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British business improves on security
by Konstantin Kornakov | Apr 26 2006 11:29 GMT

A government-backed report into information security incidents in British business has revealed that the average number of companies reporting such incidents has fallen since 2004. This may indicate that the business community is starting to win its war against malicious attacks in a world where information technology has become firmly embedded into the business environment.

Over three-quarters of British businesses declare security to be one of the top concerns even at management and board level. This has translated itself into better security practices with many more companies establishing their own formal security policy. An average spend by companies of 4-5% of the IT budget on security has also improved the situation. This now means that 98% of companies have antivirus software installed, compared with 93% two years ago. A more responsible approach has also led to better updating practices with 80% of businesses updating antivirus signatures within a day, in comparison with 59% in 2004.

All this has led to a marked downturn in the number of information security incidents suffered by companies. The overall figure of 62% of businesses having a security incident in the last year is well down on 74% two years ago. The number of actual malicious attacks has also dropped to 52% from a high of 68% in 2004. Infections by viruses also seem to have dropped off, as 35% of companies have reported this type of breach in 2006 in comparison with 50% in 2004.

Not everything is as rosy, though: the report suggests that the median number of security incidents has risen considerably in the past two years. A large minority of companies do not employ any anti-spyware software, while security updates are not installed as quickly as they should be. While the number of companies updating their antivirus software within a day of release of new signatures is relatively high at 80%, only 64% of businesses update their operating systems in the same timeframe. There is also a large minority of 12% that do not apply security patches for a month or longer, leaving them open to any attacks. Most probably these tend to be small businesses that do not have specially-trained IT staff. This is demonstrated by the fact that while 88% of companies overall had no formally trained staff responsible for information security, this number dropped to 71% for large businesses.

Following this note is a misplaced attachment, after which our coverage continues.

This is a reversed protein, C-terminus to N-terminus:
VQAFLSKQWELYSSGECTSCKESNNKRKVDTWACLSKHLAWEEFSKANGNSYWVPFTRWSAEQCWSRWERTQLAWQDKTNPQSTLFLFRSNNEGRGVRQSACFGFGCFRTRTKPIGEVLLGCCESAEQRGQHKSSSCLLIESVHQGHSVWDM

This disparity may be responsible for the rise in costs of dealing with security incidents overall, while average "clean-up” costs for large companies actually decreased. The total cost to businesses of the worst security incident now ranges between £8,000-17,000, up from £7,000-14,000 two years ago. For large businesses the lower average level has remained at £65,000 and the higher dropped from to £130,000 from £190,000.

Overall the security outlook seems to be much brighter than even two years ago, thanks in no small part to improved practices and professionalism, but, as usual, more still needs to be done.